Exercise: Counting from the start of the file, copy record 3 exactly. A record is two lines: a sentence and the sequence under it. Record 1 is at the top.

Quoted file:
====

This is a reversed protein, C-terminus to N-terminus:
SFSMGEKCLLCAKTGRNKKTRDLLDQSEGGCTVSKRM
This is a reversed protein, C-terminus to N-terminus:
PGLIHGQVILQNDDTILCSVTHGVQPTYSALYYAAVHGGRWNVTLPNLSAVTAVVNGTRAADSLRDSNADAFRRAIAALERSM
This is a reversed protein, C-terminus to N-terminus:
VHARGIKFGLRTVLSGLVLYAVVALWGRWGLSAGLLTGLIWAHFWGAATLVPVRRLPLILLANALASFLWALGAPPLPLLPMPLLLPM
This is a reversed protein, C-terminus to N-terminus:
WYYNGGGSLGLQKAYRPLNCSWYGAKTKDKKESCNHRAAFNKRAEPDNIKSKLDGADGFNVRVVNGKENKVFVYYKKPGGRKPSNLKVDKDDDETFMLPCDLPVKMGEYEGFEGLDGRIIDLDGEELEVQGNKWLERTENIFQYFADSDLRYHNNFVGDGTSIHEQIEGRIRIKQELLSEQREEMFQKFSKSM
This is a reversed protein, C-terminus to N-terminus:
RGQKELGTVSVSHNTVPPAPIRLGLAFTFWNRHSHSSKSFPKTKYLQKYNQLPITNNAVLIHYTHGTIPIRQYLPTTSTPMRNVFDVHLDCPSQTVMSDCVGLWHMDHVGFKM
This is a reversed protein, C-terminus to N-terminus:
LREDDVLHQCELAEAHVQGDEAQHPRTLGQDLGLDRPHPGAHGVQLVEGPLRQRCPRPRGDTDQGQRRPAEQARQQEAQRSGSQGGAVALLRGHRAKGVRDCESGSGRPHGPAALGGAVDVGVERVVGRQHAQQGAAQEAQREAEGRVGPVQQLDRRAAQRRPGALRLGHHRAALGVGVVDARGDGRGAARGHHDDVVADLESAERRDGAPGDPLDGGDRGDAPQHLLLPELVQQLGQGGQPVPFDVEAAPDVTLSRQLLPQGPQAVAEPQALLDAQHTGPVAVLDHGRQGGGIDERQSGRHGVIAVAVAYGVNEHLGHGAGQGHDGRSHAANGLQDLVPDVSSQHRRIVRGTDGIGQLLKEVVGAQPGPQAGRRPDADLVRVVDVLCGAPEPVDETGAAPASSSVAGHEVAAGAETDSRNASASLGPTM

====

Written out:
This is a reversed protein, C-terminus to N-terminus:
VHARGIKFGLRTVLSGLVLYAVVALWGRWGLSAGLLTGLIWAHFWGAATLVPVRRLPLILLANALASFLWALGAPPLPLLPMPLLLPM